So for the most part, I believe it's mainly specific officer discretion that they don't bother to bust someone with EL wire on a bike, because simply put, it doesn't resemble a police vehicle in any way. However, I don't know if the same could be reliably thought with a bike that had a solid bank of blue LED's facing the front.

nuovorecord
11-20-2007, 12:25 PM
I'm not a physicist, but I took a class in college. :)

I seem to recall that blue light simply is not as visible as white and it wouldn't seem to be a good choice for a bike light. Blue doesn't have the contrast against a dark background that white does.

Try typing blue letters against a black background on your computer to get an example.

Blue might look cool, but I think you'd be better off with a white light. But, if I'm wrong, feel free to show me the error of my thinking!

wyeast
11-20-2007, 02:33 PM
Another interesting anecdote - I happened to approach an emergency vehicle on the left shoulder along a long straight stretch of freeway (tho' honestly I can't recall if it was SR14 or I5 where it parallels Barbur)

In either case, I saw the flashing red light from a looong ways off. It wasn't until I was *much* closer, easily less than half the distance, that I realized it was a police motorcycle when I could finally see the blue flashing LED's.

So I'd be inclined to agree that blue is distinctive up close, but doesn't stand out at a distance.

Donald
11-28-2007, 01:40 AM
Check out the MundM test.

http://cosmos.ucdavis.edu/2003/cluster%202/James%20Ide/James_Ide_Cluster2.pdf

Not sure how the test parameter of using "colorless water" instead of, say, a gas such as air, bends the experiment away from this conversation.

But I thought it was cool.

Conflicting (or not, if you consider air vs. water) notes here:

http://www.madsci.org/posts/archives/1999-10/939051861.Eg.r.html

And that's enough of the internets for tonight.

I just got a pair of these "gummy" lights (one red, one white) and I'm going to install them on the back of my helmet.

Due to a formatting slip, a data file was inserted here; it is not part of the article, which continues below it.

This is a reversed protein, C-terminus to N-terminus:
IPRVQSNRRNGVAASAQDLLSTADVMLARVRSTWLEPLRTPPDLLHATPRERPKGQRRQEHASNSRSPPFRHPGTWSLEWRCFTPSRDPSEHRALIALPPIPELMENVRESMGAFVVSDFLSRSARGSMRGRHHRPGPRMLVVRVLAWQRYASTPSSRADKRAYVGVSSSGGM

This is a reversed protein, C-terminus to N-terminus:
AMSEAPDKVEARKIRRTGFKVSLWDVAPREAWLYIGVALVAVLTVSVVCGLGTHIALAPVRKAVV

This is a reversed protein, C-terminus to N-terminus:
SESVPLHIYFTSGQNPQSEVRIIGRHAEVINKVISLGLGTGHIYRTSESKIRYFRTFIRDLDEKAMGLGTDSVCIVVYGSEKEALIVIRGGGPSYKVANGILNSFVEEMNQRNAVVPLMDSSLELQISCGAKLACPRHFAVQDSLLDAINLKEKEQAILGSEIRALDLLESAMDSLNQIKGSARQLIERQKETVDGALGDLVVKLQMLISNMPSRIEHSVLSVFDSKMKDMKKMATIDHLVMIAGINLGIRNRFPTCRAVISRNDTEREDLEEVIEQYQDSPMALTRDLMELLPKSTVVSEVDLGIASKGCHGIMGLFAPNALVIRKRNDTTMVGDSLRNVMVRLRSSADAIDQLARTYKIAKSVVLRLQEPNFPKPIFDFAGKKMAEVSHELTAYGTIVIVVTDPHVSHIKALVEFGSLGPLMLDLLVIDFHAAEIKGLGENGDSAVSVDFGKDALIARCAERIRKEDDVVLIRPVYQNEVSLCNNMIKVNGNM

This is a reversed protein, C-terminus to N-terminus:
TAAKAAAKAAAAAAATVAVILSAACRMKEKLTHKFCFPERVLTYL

agramsci
11-28-2007, 11:10 PM
I think cops are not likely to bother you much about blue lights, flashing or not, unless they think there is some clear and present danger posed, or you give them some other pretext to. Still, I would tend to play it safe and use a different color. Why create any doubt or pretext for any harassment at all?

As far as visibility (or the more technically precise term, "conspicuity") goes, there is relevant research published on that subject here: http://tinyurl.com/2navzh
The conclusions? Blue light is thought to have poor response time (time it takes to be noticed among other noise). On the other hand, it has some practical advantages, for example: it was the most visible of all colors examined when viewed peripherally. Blue also produces the least distracting glare and least tends to exacerbate "disability glare" (ie, less likely to make it harder to view objects in its midst).

In "real world" applications as found by the paper, blue lights tend to produce less lumens of total light output, and according to the photopic response curve (http://www.electro-optical.com/whitepapers/candela.htm) requires proportionally more power to elicit an equal sensory response.

Given the conventional association of blue with emergency services, which the paper verified is strongly established, this paper suggested that the safest bet for other users would be a mix of different colors, ideally alternating (eg, amber/red).